Higher Risks With Explantation

For the EXPLANTORREDO-TAVR registry, investigators wanted to look at the outcomes of TAVI patients undergoing explantation versus those receiving a second THV. A preliminary snapshot from this registry was presented at TVT 2022.

Overall, the incidence of THV failure among 66,760 patients treated with TAVI was 0.59%, a percentage that increased year over year during the 2009-to-2021 study period. Of the 396 THV failures, 215 patients underwent redo TAVI and 181 were treated surgically with THV explantation. The median time from the index TAVI to valve failure was 31.5 months, but the TAVI-explant group had a shorter median time from the index procedure to reintervention (17.6 months vs 45.7 months with redo TAVI; P < 0.001).  

The indications for reintervention were structural valve degeneration, paravalvular leak (PVL), severe prothesis-patient mismatch, delayed THV migration, and THV thrombosis. Structural valve degeneration was the most common reason for reintervention in patients undergoing redo TAVI (63.7% vs 51.9%; P = 0.023), while severe prosthesis-patient mismatch was more likely in the TAVI-explant group (17.1% vs 0.5%; P < 0.001). There was a similar incidence of moderate or worse PVL between groups. Balloon-expandable and non-balloon-expandable valves accounted for 40.2% and 59.8% of the reinterventions.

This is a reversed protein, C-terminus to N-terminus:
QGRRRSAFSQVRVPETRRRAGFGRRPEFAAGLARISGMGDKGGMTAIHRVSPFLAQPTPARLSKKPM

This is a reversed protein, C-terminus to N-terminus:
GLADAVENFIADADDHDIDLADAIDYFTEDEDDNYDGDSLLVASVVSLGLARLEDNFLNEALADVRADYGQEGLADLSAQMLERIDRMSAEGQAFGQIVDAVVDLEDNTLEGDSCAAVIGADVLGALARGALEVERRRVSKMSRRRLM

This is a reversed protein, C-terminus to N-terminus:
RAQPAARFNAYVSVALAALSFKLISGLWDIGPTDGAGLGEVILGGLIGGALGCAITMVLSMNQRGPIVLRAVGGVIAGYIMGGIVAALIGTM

Overall, intraoperative and in-hospital mortality was 0.5% and 6.8%, respectively. In-hospital mortality was 11.6% with TAVI explantation versus 2.8% with redo TAVI (P = 0.001). At 30 days, the mortality rates in the TAVI-explant and redo-TAVI groups were 13.6% and 3.4%, respectively (P < 0.001). At 1 year, the respective mortality rates were 32.4% and 15.4% (P = 0.001). Stroke rates, however, were similar between the two reinterventions at 30 days and 1 year. In a landmark analysis from 30 days to 1 year, mortality rates with the two reinterventions were not significantly different.

“If you survive the initial operation for TAVR explant, your prognosis is actually similar to what it would be if you performed redo TAVR,” said Tang. “If these patients could be referred earlier when they’re less sick, their chance of success, their outcomes would likely improve. What we’re seeing is that they’re being referred a little bit too late because they’re considered too risky for surgery, but they don’t really have any other options, so by the time they get to surgery they have really advanced conditions.”

Tang noted there was a relatively higher rate of failure with the newer-generation valves, such as SAPIEN 3 (Edwards Lifesciences) and Evolut R/PRO/PRO+ (Medtronic), but said that’s only because more of these are being implanted in younger patients. With previous iterations, patients who received them were older and sicker and didn’t survive long enough to need a reintervention.

“Interestingly, the second valve put in [with redo TAVR] tends to be the opposite valve,” said Tang. “If they put in a balloon-expandable valve first, more people will put in a self-expandable valve next. It’s about a 60-40 split, though, so it’s not completely one versus the other. Either platform appears to work with whatever first valve failure.”

STS Database Analysis

In the second study, which was first presented at TCT 2022, Robert Hawkins, MD, MSc (University of Michigan), and colleagues turned to the STS Database to define the comparative risk of SAVR after prior TAVI or SAVR.